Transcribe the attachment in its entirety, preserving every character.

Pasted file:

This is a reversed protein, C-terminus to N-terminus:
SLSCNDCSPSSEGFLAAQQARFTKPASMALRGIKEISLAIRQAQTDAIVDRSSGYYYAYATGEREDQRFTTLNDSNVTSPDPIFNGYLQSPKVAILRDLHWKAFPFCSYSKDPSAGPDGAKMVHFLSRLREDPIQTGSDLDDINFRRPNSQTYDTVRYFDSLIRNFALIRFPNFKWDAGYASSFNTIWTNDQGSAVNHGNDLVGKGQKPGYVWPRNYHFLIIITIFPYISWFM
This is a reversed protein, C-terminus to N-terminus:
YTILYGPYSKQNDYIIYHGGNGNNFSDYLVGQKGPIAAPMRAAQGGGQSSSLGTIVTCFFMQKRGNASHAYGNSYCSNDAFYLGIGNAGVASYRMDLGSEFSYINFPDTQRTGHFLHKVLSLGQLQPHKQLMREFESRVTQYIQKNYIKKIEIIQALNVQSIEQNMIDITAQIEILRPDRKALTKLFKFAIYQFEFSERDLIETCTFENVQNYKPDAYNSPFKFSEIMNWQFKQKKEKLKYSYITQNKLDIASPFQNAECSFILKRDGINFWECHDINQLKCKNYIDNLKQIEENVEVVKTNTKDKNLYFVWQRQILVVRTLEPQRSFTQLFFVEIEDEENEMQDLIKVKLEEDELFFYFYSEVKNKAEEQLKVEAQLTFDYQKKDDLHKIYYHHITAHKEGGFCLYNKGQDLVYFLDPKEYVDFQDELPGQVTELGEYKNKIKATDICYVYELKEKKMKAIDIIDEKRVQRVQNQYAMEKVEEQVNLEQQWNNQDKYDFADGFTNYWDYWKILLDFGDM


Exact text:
This is a reversed protein, C-terminus to N-terminus:
SLSCNDCSPSSEGFLAAQQARFTKPASMALRGIKEISLAIRQAQTDAIVDRSSGYYYAYATGEREDQRFTTLNDSNVTSPDPIFNGYLQSPKVAILRDLHWKAFPFCSYSKDPSAGPDGAKMVHFLSRLREDPIQTGSDLDDINFRRPNSQTYDTVRYFDSLIRNFALIRFPNFKWDAGYASSFNTIWTNDQGSAVNHGNDLVGKGQKPGYVWPRNYHFLIIITIFPYISWFM
This is a reversed protein, C-terminus to N-terminus:
YTILYGPYSKQNDYIIYHGGNGNNFSDYLVGQKGPIAAPMRAAQGGGQSSSLGTIVTCFFMQKRGNASHAYGNSYCSNDAFYLGIGNAGVASYRMDLGSEFSYINFPDTQRTGHFLHKVLSLGQLQPHKQLMREFESRVTQYIQKNYIKKIEIIQALNVQSIEQNMIDITAQIEILRPDRKALTKLFKFAIYQFEFSERDLIETCTFENVQNYKPDAYNSPFKFSEIMNWQFKQKKEKLKYSYITQNKLDIASPFQNAECSFILKRDGINFWECHDINQLKCKNYIDNLKQIEENVEVVKTNTKDKNLYFVWQRQILVVRTLEPQRSFTQLFFVEIEDEENEMQDLIKVKLEEDELFFYFYSEVKNKAEEQLKVEAQLTFDYQKKDDLHKIYYHHITAHKEGGFCLYNKGQDLVYFLDPKEYVDFQDELPGQVTELGEYKNKIKATDICYVYELKEKKMKAIDIIDEKRVQRVQNQYAMEKVEEQVNLEQQWNNQDKYDFADGFTNYWDYWKILLDFGDM